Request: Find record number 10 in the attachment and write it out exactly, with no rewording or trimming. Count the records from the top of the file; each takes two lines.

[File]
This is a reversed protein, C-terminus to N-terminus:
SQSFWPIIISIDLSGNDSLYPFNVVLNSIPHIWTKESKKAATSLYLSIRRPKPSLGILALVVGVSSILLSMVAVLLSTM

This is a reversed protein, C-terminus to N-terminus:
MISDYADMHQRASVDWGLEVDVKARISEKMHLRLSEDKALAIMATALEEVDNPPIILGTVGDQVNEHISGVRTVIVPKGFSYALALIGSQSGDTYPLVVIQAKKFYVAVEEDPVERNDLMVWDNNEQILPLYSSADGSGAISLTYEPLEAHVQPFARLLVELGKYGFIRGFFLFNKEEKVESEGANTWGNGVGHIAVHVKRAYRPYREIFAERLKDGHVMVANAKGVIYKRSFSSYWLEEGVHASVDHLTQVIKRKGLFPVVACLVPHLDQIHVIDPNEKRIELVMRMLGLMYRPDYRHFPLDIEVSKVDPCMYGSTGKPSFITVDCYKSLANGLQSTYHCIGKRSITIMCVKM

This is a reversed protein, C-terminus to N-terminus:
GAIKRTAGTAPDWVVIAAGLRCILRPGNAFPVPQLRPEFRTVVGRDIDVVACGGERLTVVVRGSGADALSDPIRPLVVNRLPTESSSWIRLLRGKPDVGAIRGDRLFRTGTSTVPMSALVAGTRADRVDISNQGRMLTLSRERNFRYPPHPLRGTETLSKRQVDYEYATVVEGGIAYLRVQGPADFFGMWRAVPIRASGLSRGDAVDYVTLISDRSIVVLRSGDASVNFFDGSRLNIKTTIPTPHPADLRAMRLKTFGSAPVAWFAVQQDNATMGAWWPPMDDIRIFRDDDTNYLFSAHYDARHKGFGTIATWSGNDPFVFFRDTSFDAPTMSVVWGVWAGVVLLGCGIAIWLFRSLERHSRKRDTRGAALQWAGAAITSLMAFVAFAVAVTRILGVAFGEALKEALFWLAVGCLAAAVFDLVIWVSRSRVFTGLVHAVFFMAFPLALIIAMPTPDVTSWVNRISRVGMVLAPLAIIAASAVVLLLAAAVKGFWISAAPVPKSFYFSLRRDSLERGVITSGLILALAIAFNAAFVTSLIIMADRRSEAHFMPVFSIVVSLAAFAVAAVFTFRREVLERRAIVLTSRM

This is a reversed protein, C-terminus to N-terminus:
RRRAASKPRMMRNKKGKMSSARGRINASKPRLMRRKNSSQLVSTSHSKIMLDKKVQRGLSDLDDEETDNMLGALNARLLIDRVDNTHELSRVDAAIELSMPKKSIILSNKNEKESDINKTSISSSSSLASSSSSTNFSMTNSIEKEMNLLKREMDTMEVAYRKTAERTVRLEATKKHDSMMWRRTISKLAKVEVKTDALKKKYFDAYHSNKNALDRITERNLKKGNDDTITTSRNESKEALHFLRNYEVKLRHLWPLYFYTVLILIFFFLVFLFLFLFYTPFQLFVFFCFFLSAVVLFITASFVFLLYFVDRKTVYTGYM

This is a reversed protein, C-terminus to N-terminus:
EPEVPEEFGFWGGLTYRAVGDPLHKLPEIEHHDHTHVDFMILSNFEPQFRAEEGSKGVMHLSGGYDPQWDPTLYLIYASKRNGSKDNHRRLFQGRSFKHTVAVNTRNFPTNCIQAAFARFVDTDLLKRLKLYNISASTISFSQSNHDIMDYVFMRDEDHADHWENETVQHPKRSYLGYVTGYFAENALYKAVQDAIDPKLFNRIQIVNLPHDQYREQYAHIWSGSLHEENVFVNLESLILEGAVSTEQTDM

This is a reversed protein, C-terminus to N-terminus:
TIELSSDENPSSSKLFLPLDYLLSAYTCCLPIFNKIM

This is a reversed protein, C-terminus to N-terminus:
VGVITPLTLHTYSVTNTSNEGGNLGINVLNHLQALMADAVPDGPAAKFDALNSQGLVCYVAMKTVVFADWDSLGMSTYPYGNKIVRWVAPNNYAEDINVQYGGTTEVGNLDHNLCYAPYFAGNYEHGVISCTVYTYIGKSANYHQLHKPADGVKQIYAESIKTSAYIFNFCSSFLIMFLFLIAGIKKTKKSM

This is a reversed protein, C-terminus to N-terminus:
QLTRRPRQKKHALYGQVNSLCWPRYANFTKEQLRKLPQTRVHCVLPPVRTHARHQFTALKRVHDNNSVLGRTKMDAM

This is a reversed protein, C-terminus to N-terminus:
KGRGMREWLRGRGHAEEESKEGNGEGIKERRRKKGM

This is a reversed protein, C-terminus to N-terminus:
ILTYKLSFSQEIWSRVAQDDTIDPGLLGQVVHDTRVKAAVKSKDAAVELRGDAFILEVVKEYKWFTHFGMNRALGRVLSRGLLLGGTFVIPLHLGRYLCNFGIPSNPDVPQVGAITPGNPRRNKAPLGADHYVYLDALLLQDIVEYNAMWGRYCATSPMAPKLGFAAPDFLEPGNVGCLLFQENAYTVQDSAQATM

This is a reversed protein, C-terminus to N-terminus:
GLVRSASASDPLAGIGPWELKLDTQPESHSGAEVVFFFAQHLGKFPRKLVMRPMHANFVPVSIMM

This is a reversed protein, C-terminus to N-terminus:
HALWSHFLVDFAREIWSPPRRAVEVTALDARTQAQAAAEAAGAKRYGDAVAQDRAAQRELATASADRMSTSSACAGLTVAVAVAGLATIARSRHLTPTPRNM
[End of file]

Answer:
This is a reversed protein, C-terminus to N-terminus:
ILTYKLSFSQEIWSRVAQDDTIDPGLLGQVVHDTRVKAAVKSKDAAVELRGDAFILEVVKEYKWFTHFGMNRALGRVLSRGLLLGGTFVIPLHLGRYLCNFGIPSNPDVPQVGAITPGNPRRNKAPLGADHYVYLDALLLQDIVEYNAMWGRYCATSPMAPKLGFAAPDFLEPGNVGCLLFQENAYTVQDSAQATM